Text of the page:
Tribal officials: Colorado River talks ‘nowhere near sufficient’

By Jennifer Yachnin | 06/12/2024 01:16 PM EDT

Leaders praised the Biden administration for making strides toward inclusion but lamented they still lack parity with states.

Delanna Mart stands on a dock at a lake on Ute Indian Tribe of the Uintah and Ouray Reservation.

Delanna Mart stands on a dock at a lake on Ute Indian Tribe of the Uintah and Ouray Reservation on July 25, 2022, in Fort Duchesne, Utah. Rick Bowmer/AP

BOULDER, Colorado — Native American tribal leaders with a stake in the Colorado River Basin have regular meetings with top Interior Department officials, can claim progress toward major water rights settlements, and often appear on panels at key conferences with federal and state leaders.

It’s a significant improvement compared to decades of exclusion of Indigenous people on decisions over the 1,450-mile-long river that supports 40 million people across seven states.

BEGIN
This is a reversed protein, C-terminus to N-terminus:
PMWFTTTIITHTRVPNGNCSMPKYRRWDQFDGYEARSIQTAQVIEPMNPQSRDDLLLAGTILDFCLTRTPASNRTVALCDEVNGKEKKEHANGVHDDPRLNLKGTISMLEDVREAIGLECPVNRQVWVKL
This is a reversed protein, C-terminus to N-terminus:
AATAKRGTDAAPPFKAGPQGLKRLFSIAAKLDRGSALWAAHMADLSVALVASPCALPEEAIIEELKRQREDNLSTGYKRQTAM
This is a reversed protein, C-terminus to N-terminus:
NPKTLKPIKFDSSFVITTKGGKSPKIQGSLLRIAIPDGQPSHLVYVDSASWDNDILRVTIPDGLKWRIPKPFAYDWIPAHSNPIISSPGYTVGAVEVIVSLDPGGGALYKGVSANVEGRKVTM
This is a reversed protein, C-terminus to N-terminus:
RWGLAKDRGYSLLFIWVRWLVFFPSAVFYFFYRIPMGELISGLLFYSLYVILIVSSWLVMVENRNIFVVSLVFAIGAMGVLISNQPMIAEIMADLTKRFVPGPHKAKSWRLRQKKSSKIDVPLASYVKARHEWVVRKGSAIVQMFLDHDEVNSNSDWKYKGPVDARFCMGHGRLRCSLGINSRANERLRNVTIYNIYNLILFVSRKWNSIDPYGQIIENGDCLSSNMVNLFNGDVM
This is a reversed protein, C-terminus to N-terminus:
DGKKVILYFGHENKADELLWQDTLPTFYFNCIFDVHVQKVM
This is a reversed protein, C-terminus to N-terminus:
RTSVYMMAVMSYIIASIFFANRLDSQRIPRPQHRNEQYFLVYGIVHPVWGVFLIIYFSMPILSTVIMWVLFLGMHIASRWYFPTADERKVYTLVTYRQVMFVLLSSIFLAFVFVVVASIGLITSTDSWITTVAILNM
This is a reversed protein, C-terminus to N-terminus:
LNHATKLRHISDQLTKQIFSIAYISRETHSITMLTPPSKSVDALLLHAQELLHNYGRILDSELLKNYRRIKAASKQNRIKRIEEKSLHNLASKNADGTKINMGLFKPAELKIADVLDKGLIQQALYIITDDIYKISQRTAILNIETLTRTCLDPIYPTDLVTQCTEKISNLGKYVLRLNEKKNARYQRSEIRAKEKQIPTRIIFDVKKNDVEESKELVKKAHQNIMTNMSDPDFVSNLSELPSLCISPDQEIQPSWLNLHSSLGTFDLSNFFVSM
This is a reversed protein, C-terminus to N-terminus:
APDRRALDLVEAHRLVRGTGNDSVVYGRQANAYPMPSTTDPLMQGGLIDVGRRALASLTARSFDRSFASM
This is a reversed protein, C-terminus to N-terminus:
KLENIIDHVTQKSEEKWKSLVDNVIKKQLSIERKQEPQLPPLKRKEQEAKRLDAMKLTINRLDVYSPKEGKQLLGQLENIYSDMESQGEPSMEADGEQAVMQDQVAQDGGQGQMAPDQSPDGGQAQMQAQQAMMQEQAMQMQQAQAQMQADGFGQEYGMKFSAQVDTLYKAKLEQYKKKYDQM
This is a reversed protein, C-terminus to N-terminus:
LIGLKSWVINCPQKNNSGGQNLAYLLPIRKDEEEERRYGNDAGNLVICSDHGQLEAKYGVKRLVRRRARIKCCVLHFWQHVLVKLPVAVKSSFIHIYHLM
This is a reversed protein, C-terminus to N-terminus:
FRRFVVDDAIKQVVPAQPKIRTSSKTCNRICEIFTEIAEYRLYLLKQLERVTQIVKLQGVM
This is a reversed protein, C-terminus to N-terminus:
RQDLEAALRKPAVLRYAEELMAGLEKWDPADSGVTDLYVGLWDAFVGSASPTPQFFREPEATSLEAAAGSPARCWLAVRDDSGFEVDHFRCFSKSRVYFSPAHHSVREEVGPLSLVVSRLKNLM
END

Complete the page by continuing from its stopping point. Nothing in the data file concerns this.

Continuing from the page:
But it’s also not enough, according to officials from some of those tribes — who argue their role still falls short of equal footing with states.


“The reality is that the level of engagement, from my perspective, is nowhere near sufficient given that our water, our livelihoods, our people’s future is at stake,” said Dwight Lomayesva, vice chairman of the Colorado River Indian Tribes, a federally recognized tribe of about 4,300 members whose reservation includes land on both sides of the Colorado River between California and Arizona, and includes members who are Mohave, Chemehuevi, Hopi and Navajo.